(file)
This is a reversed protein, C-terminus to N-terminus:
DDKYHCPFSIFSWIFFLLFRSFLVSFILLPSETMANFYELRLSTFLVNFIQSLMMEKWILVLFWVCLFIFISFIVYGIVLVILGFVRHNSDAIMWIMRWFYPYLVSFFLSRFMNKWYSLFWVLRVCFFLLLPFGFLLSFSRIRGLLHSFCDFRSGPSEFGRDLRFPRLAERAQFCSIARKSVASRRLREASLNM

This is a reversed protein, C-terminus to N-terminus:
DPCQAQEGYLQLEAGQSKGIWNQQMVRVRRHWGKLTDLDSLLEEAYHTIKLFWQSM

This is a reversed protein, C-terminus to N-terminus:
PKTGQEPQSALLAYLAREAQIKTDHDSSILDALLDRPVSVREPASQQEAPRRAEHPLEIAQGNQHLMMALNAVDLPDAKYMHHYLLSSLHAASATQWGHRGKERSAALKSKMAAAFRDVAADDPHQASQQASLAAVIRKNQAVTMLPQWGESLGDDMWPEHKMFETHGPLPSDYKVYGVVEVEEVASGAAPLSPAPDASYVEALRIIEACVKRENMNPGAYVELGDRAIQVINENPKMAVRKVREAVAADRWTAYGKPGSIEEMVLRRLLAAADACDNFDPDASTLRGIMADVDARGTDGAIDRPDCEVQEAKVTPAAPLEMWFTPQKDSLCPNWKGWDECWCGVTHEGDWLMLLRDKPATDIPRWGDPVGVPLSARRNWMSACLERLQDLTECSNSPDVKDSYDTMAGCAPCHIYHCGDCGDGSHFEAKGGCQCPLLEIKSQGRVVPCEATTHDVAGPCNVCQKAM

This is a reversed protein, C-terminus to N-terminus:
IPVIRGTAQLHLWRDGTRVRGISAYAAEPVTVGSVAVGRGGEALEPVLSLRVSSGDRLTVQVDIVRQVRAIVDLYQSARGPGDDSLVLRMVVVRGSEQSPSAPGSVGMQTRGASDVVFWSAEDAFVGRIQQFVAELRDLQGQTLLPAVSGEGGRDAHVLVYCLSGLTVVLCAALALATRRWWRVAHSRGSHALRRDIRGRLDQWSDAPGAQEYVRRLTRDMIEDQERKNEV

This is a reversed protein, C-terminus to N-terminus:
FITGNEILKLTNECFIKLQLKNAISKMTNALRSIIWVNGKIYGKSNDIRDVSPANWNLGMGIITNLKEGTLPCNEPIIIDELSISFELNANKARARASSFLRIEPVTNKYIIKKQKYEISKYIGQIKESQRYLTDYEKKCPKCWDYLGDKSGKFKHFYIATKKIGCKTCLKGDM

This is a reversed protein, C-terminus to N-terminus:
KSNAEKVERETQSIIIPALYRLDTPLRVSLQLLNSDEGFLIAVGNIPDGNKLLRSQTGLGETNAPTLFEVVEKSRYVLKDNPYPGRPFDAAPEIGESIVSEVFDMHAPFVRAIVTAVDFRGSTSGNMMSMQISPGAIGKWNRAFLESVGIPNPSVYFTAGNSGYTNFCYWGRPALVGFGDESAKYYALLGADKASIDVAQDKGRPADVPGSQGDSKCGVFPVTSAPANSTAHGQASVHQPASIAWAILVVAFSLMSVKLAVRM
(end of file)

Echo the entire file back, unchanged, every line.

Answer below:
This is a reversed protein, C-terminus to N-terminus:
DDKYHCPFSIFSWIFFLLFRSFLVSFILLPSETMANFYELRLSTFLVNFIQSLMMEKWILVLFWVCLFIFISFIVYGIVLVILGFVRHNSDAIMWIMRWFYPYLVSFFLSRFMNKWYSLFWVLRVCFFLLLPFGFLLSFSRIRGLLHSFCDFRSGPSEFGRDLRFPRLAERAQFCSIARKSVASRRLREASLNM

This is a reversed protein, C-terminus to N-terminus:
DPCQAQEGYLQLEAGQSKGIWNQQMVRVRRHWGKLTDLDSLLEEAYHTIKLFWQSM

This is a reversed protein, C-terminus to N-terminus:
PKTGQEPQSALLAYLAREAQIKTDHDSSILDALLDRPVSVREPASQQEAPRRAEHPLEIAQGNQHLMMALNAVDLPDAKYMHHYLLSSLHAASATQWGHRGKERSAALKSKMAAAFRDVAADDPHQASQQASLAAVIRKNQAVTMLPQWGESLGDDMWPEHKMFETHGPLPSDYKVYGVVEVEEVASGAAPLSPAPDASYVEALRIIEACVKRENMNPGAYVELGDRAIQVINENPKMAVRKVREAVAADRWTAYGKPGSIEEMVLRRLLAAADACDNFDPDASTLRGIMADVDARGTDGAIDRPDCEVQEAKVTPAAPLEMWFTPQKDSLCPNWKGWDECWCGVTHEGDWLMLLRDKPATDIPRWGDPVGVPLSARRNWMSACLERLQDLTECSNSPDVKDSYDTMAGCAPCHIYHCGDCGDGSHFEAKGGCQCPLLEIKSQGRVVPCEATTHDVAGPCNVCQKAM

This is a reversed protein, C-terminus to N-terminus:
IPVIRGTAQLHLWRDGTRVRGISAYAAEPVTVGSVAVGRGGEALEPVLSLRVSSGDRLTVQVDIVRQVRAIVDLYQSARGPGDDSLVLRMVVVRGSEQSPSAPGSVGMQTRGASDVVFWSAEDAFVGRIQQFVAELRDLQGQTLLPAVSGEGGRDAHVLVYCLSGLTVVLCAALALATRRWWRVAHSRGSHALRRDIRGRLDQWSDAPGAQEYVRRLTRDMIEDQERKNEV

This is a reversed protein, C-terminus to N-terminus:
FITGNEILKLTNECFIKLQLKNAISKMTNALRSIIWVNGKIYGKSNDIRDVSPANWNLGMGIITNLKEGTLPCNEPIIIDELSISFELNANKARARASSFLRIEPVTNKYIIKKQKYEISKYIGQIKESQRYLTDYEKKCPKCWDYLGDKSGKFKHFYIATKKIGCKTCLKGDM

This is a reversed protein, C-terminus to N-terminus:
KSNAEKVERETQSIIIPALYRLDTPLRVSLQLLNSDEGFLIAVGNIPDGNKLLRSQTGLGETNAPTLFEVVEKSRYVLKDNPYPGRPFDAAPEIGESIVSEVFDMHAPFVRAIVTAVDFRGSTSGNMMSMQISPGAIGKWNRAFLESVGIPNPSVYFTAGNSGYTNFCYWGRPALVGFGDESAKYYALLGADKASIDVAQDKGRPADVPGSQGDSKCGVFPVTSAPANSTAHGQASVHQPASIAWAILVVAFSLMSVKLAVRM